Animation Research: Reference Videos

Whilst animating I gathered up some of the the video references posted by the team and some references I found whilst searching the web together to work off of.

Edward put together this really useful video in which he acted out a series of walks and runs.

 

As seen in the video he covered a wide range of walks and runs, from fairly simplistic ones to very cartoony and exaggerated ones. Personally I think my favourite reference out of all of them  is the fourteenth walk example, it conveys a lot of personality, stern and somewhat menacing in appearance but quite animated. Really nicely done Edward!

Richard Lico

Sorcha showed us these animation reels created by animator Richard Lico to look into for potential animation ideas. Not going to lie, I kinda love these… alot…

 

My favourite out of all the Richard Lico show-reels Sorcha showed us, I love how well animated the characters are, in reference to what animation mentor article was saying in one of my earlier post, the characters are believable, realistic and have a great sense of weight. How each walk differs stood out to me as well, the female character’s movement (smaller in size) seems a lot lighter in comparison to the male characters movement (larger in size) who seems to throw his weight around more.In addition the walks and runs themselves are  clearly presented and seem easy to work off of.

Although a bit complicated for a beginner like me, I thought this video (by Richard Lico) was a great set of examples regarding body mechanics, including a wide range of thrusts, jumps and tackles. Not to mention a nice little dance breakdown.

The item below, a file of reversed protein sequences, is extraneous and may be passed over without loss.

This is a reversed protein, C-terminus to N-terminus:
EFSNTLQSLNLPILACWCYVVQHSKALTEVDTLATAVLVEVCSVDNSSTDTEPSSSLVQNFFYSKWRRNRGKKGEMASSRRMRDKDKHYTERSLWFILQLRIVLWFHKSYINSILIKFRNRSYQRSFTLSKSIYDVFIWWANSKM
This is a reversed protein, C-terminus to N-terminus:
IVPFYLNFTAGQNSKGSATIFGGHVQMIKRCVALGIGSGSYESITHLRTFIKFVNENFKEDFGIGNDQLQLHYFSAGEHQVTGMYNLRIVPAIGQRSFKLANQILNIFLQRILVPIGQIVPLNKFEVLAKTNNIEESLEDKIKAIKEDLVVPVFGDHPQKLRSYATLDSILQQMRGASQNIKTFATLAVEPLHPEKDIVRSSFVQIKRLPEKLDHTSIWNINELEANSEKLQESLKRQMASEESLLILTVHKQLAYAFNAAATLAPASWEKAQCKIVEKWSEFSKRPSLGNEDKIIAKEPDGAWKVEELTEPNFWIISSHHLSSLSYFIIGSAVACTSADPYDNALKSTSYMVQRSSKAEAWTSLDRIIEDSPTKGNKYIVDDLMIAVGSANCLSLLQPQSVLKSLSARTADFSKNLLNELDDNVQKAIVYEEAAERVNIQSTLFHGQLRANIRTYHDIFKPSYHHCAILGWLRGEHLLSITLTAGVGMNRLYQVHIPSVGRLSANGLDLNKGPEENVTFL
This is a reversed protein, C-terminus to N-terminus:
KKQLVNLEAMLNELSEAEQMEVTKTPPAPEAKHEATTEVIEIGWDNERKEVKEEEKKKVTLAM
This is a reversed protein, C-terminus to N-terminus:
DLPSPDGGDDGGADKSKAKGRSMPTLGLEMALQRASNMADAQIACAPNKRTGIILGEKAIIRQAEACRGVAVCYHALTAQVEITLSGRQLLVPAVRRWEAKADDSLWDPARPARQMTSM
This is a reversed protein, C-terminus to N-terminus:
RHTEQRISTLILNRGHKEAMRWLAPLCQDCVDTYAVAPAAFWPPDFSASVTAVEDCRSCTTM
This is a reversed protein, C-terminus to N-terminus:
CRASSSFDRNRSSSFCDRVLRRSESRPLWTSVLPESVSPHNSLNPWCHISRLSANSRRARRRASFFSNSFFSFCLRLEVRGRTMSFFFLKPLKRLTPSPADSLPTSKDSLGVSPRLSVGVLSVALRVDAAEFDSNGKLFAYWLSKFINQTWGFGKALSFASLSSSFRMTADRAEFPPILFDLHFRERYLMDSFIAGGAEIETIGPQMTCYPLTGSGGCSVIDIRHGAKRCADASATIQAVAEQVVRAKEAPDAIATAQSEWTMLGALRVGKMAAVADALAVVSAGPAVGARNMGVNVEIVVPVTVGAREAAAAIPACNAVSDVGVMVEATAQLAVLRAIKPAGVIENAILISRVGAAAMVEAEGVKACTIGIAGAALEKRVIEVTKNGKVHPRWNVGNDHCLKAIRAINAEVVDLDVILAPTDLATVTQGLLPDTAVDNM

In relation to using game reference footage, I recorded some myself. The following footage was recorded from the video game Metal Gear Solid: The Phantom Pain. The footage isn’t anything fancy but I’ve always been blown away by the animations in the game. Even if it is a simple walk cycle.

Walk Cycle References:

 

 

 

After recording the footage I brought it over to Adobe premier, and worked out the timing of the walk cycle which loosely translated into 20 frames per loop.

In contrast to the examples given in the Animators Survival Kit, the walk cycle shown above is a lot less exaggerated in comparison to the ones shown by Richard Williams. The general principles of how each body part moves is the same, the the movement seen above is a lot more realistic in my opinion. Regardless, cant hurt to study both!

Run Cycle Reference:

In comparison to some of the of run cycles I’ve seen this is probably one of the least exaggerated it appearance and seems more like a light jog as opposed to a full on run. However in comparison to the walk cycle seen about, there’s more of an emphasis on movement. The arms move in a greater arc, the body leans forward more when propelling itself.   So as stated before it not as exaggerated but the core movement of the body remains the same.

Really happy I took the time to record these references.

 

I came across this great animated reference video when I was feeling a bit lonely…

ONLY KIDDING

I was very lonely…

Animated by Felix Sputnik, I thought this video was an excellent reference when it came to animating, particularly for animating the female form.

From the video I noticed that when running, a female will keep her elbows in more in comparison to a typical male run cycle, however the forearms point out more in its backwards position. There’s also a greater emphasis on the on the movement of the hips. From the side the back seems to curve more where the lower back meets the torso and the movement seems a lot smoother and clean.

and the chest… bounces… more (research)

Another great animated reference by Felix Sputnik, similar to the last video, however it goes into more detail about how the body moves during a walk, the motion paths a particular body part will have during a walk and addressing areas such as perspective, pace and overlapping action.

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